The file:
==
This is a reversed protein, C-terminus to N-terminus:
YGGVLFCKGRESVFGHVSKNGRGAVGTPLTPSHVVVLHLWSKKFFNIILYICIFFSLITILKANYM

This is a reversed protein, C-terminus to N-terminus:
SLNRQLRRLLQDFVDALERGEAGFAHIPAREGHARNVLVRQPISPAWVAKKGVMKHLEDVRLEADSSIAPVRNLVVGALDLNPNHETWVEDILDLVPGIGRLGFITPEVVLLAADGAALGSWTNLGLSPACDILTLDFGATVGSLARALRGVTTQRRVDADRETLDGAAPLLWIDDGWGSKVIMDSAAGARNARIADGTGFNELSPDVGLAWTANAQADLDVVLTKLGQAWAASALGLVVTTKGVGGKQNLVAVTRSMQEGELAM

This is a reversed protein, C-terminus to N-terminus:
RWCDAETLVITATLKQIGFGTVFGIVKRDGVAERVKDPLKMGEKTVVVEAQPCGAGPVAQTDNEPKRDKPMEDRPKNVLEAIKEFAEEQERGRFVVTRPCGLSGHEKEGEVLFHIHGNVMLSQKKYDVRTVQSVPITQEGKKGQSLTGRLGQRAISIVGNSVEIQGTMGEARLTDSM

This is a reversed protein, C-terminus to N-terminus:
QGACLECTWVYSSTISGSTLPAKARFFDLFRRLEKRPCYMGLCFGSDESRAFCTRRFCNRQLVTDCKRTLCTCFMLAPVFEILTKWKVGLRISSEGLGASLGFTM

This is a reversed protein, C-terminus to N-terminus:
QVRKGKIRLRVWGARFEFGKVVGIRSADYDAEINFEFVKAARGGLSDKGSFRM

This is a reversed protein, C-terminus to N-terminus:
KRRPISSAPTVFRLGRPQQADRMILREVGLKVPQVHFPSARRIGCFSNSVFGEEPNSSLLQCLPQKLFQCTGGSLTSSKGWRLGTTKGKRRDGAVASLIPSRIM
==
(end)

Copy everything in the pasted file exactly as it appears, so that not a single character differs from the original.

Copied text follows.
This is a reversed protein, C-terminus to N-terminus:
YGGVLFCKGRESVFGHVSKNGRGAVGTPLTPSHVVVLHLWSKKFFNIILYICIFFSLITILKANYM

This is a reversed protein, C-terminus to N-terminus:
SLNRQLRRLLQDFVDALERGEAGFAHIPAREGHARNVLVRQPISPAWVAKKGVMKHLEDVRLEADSSIAPVRNLVVGALDLNPNHETWVEDILDLVPGIGRLGFITPEVVLLAADGAALGSWTNLGLSPACDILTLDFGATVGSLARALRGVTTQRRVDADRETLDGAAPLLWIDDGWGSKVIMDSAAGARNARIADGTGFNELSPDVGLAWTANAQADLDVVLTKLGQAWAASALGLVVTTKGVGGKQNLVAVTRSMQEGELAM

This is a reversed protein, C-terminus to N-terminus:
RWCDAETLVITATLKQIGFGTVFGIVKRDGVAERVKDPLKMGEKTVVVEAQPCGAGPVAQTDNEPKRDKPMEDRPKNVLEAIKEFAEEQERGRFVVTRPCGLSGHEKEGEVLFHIHGNVMLSQKKYDVRTVQSVPITQEGKKGQSLTGRLGQRAISIVGNSVEIQGTMGEARLTDSM

This is a reversed protein, C-terminus to N-terminus:
QGACLECTWVYSSTISGSTLPAKARFFDLFRRLEKRPCYMGLCFGSDESRAFCTRRFCNRQLVTDCKRTLCTCFMLAPVFEILTKWKVGLRISSEGLGASLGFTM

This is a reversed protein, C-terminus to N-terminus:
QVRKGKIRLRVWGARFEFGKVVGIRSADYDAEINFEFVKAARGGLSDKGSFRM

This is a reversed protein, C-terminus to N-terminus:
KRRPISSAPTVFRLGRPQQADRMILREVGLKVPQVHFPSARRIGCFSNSVFGEEPNSSLLQCLPQKLFQCTGGSLTSSKGWRLGTTKGKRRDGAVASLIPSRIM